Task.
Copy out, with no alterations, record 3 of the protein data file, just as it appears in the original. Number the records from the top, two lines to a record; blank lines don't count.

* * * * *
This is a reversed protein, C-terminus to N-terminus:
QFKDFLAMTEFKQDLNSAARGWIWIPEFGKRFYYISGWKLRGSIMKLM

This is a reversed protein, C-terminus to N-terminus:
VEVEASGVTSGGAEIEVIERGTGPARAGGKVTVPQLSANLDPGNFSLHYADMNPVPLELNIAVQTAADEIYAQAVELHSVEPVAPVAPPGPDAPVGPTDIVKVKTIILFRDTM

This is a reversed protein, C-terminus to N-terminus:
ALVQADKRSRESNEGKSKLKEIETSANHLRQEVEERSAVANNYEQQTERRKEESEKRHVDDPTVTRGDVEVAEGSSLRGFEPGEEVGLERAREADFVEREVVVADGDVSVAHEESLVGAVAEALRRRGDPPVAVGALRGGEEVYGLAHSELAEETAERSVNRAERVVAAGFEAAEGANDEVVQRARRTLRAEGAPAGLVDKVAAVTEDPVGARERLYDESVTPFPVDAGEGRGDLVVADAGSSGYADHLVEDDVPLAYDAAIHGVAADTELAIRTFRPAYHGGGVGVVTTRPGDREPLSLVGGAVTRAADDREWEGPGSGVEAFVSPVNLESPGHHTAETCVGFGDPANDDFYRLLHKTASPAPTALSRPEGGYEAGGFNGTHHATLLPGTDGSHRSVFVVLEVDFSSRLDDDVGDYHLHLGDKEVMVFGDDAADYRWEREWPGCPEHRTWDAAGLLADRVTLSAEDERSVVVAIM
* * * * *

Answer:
This is a reversed protein, C-terminus to N-terminus:
ALVQADKRSRESNEGKSKLKEIETSANHLRQEVEERSAVANNYEQQTERRKEESEKRHVDDPTVTRGDVEVAEGSSLRGFEPGEEVGLERAREADFVEREVVVADGDVSVAHEESLVGAVAEALRRRGDPPVAVGALRGGEEVYGLAHSELAEETAERSVNRAERVVAAGFEAAEGANDEVVQRARRTLRAEGAPAGLVDKVAAVTEDPVGARERLYDESVTPFPVDAGEGRGDLVVADAGSSGYADHLVEDDVPLAYDAAIHGVAADTELAIRTFRPAYHGGGVGVVTTRPGDREPLSLVGGAVTRAADDREWEGPGSGVEAFVSPVNLESPGHHTAETCVGFGDPANDDFYRLLHKTASPAPTALSRPEGGYEAGGFNGTHHATLLPGTDGSHRSVFVVLEVDFSSRLDDDVGDYHLHLGDKEVMVFGDDAADYRWEREWPGCPEHRTWDAAGLLADRVTLSAEDERSVVVAIM